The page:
Saskatchewan Examiner

Wednesday, September 27, 2023

Uncertainty is looming as food prices rise, as per the Saskatoon Food Bank

The looming food price increase is causing concern at the Saskatoon Food Bank.

Key Takeaways:

  • According to Stuart Smyth, an associate professor and research chair of the Agri-Food Innovation at the University of Saskatchewan, prices won’t drop any time soon.
  • Due to rising gasoline prices and the protracted conflict in Ukraine, Smyth expected that price increases will similarly persist through 2022.
  • In comparison to the same month last year, the cost of food purchased at supermarkets rose 9.7% overall in May, according to Statistics Canada.

Food costs continue to grow, so shoppers may anticipate spending more money on groceries.

According to Stuart Smyth, an associate professor and research chair of the Agri-Food Innovation at the University of Saskatchewan, prices won’t go low anytime soon.

If not double-digit hikes, then a rise in food prices has been witnessed in every aisle of a grocery store, according to Smyth.

“I believe Canadians will need to get used to paying more for food,” said the expert.

Major stores received notifications earlier this week from food suppliers about impending price rises for the fall.

Also read: Saskatchewan prepares for the COVID-19 vaccinations for kids under five

The second hike in milk prices this year has also been approved by the Canadian Dairy Commission. After prices increased by six cents per liter, or nearly 8.4%, on February 1, farm gate milk prices are expected to increase by about two cents per liter, or 2.5%, on September 1.

Smyth predicted that price rises would continue through 2022 similarly due to growing fuel prices and the prolonged conflict in Ukraine.

“Fuel costs may drop significantly if Russia and Ukraine resolve their issues. However, I believe that increased food prices are a regrettable aspect of our reality up to that point,” Smyth remarked.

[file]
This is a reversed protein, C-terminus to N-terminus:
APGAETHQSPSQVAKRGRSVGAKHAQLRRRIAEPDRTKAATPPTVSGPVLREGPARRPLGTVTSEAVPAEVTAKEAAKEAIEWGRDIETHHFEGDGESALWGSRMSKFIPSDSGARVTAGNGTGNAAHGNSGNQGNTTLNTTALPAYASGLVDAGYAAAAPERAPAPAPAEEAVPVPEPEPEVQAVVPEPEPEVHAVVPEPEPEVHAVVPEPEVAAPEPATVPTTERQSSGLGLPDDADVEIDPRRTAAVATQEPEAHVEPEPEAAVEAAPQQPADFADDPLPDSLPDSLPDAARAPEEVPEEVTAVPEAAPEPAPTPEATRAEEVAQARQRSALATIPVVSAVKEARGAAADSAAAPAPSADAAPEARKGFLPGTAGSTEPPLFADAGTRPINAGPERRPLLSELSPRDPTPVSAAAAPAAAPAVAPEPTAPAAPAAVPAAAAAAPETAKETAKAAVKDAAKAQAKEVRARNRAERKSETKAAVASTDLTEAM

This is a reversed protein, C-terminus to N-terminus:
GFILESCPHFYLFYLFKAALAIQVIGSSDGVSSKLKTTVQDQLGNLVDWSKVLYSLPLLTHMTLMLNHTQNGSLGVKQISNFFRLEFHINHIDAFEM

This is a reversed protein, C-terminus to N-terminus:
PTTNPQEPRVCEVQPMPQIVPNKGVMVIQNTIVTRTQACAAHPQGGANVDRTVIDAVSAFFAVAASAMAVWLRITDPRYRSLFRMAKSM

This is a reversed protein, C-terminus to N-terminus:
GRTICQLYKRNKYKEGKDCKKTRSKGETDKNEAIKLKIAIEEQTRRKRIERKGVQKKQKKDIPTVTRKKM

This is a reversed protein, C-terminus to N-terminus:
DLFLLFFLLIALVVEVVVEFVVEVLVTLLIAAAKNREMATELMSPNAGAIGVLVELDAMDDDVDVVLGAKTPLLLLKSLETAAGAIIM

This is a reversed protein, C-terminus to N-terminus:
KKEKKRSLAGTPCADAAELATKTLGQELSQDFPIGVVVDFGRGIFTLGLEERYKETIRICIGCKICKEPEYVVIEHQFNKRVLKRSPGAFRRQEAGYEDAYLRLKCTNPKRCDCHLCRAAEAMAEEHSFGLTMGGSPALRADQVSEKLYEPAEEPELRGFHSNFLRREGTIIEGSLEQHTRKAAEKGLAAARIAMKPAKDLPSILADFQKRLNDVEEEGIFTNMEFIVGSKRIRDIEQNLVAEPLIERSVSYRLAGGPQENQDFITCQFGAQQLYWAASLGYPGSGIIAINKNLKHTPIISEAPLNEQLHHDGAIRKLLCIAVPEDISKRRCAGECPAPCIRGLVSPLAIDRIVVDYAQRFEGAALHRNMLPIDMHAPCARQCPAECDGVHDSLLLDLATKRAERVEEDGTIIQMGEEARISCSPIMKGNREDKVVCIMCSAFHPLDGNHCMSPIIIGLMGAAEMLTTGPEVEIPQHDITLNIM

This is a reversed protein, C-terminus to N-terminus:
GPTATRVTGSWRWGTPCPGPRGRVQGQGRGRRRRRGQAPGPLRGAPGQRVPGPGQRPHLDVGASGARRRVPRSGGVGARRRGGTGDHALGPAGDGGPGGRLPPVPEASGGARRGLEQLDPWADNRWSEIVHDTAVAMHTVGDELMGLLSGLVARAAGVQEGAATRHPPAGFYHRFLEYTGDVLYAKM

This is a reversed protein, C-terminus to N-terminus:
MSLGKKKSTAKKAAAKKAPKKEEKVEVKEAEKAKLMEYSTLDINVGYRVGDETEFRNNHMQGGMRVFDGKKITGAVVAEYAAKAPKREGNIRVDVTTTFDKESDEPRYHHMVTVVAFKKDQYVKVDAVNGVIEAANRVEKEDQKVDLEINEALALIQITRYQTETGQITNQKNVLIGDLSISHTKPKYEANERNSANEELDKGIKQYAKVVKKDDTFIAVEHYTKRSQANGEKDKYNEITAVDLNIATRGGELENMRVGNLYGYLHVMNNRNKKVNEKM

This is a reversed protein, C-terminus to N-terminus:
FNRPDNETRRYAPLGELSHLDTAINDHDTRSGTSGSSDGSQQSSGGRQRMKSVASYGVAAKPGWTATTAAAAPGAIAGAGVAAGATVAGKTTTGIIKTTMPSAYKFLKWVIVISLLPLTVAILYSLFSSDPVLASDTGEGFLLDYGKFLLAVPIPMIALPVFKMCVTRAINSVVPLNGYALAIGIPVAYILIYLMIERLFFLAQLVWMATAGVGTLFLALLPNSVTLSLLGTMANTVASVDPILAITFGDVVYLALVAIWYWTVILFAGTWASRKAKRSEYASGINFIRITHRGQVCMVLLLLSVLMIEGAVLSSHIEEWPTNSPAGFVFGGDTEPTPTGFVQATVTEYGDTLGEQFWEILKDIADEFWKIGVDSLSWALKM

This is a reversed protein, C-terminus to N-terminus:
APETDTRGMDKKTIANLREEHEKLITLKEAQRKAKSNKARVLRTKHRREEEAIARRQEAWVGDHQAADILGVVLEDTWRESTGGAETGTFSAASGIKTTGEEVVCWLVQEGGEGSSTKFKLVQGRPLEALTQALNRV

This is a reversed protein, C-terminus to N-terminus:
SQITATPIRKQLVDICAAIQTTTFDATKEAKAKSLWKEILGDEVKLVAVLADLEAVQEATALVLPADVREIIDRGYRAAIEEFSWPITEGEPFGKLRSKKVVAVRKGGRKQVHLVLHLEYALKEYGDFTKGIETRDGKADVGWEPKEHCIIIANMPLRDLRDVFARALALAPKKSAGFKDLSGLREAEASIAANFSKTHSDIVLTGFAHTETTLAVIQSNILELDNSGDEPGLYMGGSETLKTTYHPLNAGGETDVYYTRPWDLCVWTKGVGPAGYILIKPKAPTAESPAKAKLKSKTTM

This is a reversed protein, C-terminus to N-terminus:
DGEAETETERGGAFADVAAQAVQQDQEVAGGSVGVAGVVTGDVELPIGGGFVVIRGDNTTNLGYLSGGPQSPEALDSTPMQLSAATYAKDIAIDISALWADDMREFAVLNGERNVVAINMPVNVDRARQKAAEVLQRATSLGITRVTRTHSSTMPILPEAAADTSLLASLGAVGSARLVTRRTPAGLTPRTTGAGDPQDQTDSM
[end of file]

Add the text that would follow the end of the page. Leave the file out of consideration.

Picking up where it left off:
These price hikes impact more than simply the family’s grocery budget. According to Deborah Hamp, director of operations and engagement at the Saskatoon Food Bank and Learning Center, as poverty rises, donations are insufficient.

“We’re witnessing a steady increase in demand. We have reached pre-pandemic levels once again. She said that nearly half of the approximately 20,000 persons we serve each month are youngsters.

Due to rising costs, weekly food order purchases have increased by almost $12,000 per month. Hamp and the rest of the workers at the food bank are concentrated on maintaining regular operations until September 1, although some commodities will become more expensive on that day.

The forecast for the fall concerns us, she said. Without a doubt, (we are) making every effort to get through the summer.

A four-liter container of milk costs an average of $6.04 in April, up 54 cents from April 2021, as per Statistics Canada. In the same period, the average cost of a kilogram of beef increased by $1.63, and the cost of an apple increased by 70 cents.

According to Statistics Canada, the cost of food bought at supermarkets increased 9.7% overall in May when it reached the same month last year.

The U.S. Bureau of Labor Statistics reported earlier this week that the inflation rate for food consumed at home reached 10.4% in June. When Statistics Canada dismisses its consumer price index the following week, it is anticipated that the most recent data will reflect that percentage increase.

According to Smyth, we should prepare for future food price hikes over the upcoming months.

Source: CTV News

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